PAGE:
This new Busa gains a massive 25bhp in peak power output over its predecessor, with 197bhp now spinning out at the crank. The ram air fed, in-line-four, liquid-cooled, four-stroke engine retains its earlier bore dimensions, but has increased stroke by 2mm to 65mm to bump up displacement to 1340cc. Maximum torque is now 15.7kgm developed at 6200rpm.
The compression ratio is now higher at 12.5:1. A pair of overhead, hollow camshafts power a fleet of 16 titanium and bucket tappet-supported valves. Cam-chain tensioning is hydraulically achieved which helps bring down noise levels. Pistons are lighter and propped up by shot-peened chrome molybdenum steel alloy connecting rods. An advanced digital fuel injection system finds place on the new Hayabusa, as do twin 44mm double-barrel throttle bodies.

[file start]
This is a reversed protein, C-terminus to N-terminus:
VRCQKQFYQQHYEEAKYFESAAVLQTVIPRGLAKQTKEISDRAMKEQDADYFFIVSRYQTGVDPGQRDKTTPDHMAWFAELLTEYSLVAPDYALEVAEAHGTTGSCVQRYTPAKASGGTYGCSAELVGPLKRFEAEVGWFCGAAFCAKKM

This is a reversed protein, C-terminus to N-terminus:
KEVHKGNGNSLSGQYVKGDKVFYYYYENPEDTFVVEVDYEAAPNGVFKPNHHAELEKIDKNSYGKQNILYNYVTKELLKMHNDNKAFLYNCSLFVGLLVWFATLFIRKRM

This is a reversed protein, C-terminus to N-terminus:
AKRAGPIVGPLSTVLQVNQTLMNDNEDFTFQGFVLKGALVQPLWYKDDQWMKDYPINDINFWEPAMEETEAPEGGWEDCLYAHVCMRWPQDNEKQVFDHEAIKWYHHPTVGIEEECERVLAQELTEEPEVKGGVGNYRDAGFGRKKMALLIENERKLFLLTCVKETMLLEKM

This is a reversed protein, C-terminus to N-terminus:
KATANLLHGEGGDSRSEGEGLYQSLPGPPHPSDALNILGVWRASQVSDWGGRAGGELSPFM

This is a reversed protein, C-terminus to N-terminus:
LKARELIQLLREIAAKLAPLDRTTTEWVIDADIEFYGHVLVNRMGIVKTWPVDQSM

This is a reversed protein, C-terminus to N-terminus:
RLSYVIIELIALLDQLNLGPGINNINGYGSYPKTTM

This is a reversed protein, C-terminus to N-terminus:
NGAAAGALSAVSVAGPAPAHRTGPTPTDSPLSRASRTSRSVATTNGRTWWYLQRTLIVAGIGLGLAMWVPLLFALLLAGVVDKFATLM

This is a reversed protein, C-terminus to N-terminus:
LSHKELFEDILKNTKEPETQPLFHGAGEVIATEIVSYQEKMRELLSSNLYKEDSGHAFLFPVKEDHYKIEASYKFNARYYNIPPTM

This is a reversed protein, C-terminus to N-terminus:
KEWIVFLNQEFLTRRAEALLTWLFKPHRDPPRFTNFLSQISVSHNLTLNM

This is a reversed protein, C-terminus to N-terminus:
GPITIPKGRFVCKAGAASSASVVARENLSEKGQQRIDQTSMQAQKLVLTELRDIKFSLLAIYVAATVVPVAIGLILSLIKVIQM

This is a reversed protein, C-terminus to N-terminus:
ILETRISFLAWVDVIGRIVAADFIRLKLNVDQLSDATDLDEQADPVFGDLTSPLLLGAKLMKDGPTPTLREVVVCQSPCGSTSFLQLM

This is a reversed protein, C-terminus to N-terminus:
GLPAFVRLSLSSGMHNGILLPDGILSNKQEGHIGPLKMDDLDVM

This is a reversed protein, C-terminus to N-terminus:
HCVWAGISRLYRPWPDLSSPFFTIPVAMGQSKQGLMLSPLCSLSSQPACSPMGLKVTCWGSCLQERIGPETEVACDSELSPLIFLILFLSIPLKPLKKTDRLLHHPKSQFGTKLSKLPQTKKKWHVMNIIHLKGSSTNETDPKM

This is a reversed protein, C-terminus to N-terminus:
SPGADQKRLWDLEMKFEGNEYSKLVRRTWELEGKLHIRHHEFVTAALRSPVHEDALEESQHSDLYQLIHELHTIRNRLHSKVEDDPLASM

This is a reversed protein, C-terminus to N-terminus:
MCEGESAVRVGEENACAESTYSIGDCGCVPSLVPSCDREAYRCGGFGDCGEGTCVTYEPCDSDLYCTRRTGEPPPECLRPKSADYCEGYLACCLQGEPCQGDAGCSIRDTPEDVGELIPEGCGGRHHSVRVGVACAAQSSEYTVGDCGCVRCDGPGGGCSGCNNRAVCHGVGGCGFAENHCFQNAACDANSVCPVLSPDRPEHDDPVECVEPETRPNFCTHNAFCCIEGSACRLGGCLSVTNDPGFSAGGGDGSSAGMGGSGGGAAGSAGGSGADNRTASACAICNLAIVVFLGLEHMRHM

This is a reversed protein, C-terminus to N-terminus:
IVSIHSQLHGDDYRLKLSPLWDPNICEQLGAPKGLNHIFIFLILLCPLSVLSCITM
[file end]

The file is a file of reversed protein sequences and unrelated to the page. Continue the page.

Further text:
The new Busa uses a curved, compact radiator that is controlled by the bike’s engine management system. This Busa’s six-speed, one-down, five-up shifting transmission is smooth, always precise and positive with oil spray for its top three gears reducing sound levels during high speed cruising. The Hayabusa’s twin exhausts let out a soft, yet menacing exhaust tone that provides a nice background to its silken smooth engine.
The new Busa’s back torque limiting hydraulically operated clutch is as good as it gets and offers perfect feel.It takes no more than a few moments of experiencing the violence of nearly 200bhp to understand what a Hayabusa is all about. Throttle response is instant with an equator-wide power band starting close to idle. Once past 7000rpm, there is no letup till slamming into the bus’s stop at 11000rpm.
No other bike can rocket as quickly from rest with such consummate ease. We managed 0-220kph in 10.26seconds, 0-200kph in 8.39sec, 0-160kph in 5.84sec and 0-100kph in 3.35sec.
Make no mistake; this is an expert’s motorcycle. It commands respect and should be ridden with utmost care and responsibility.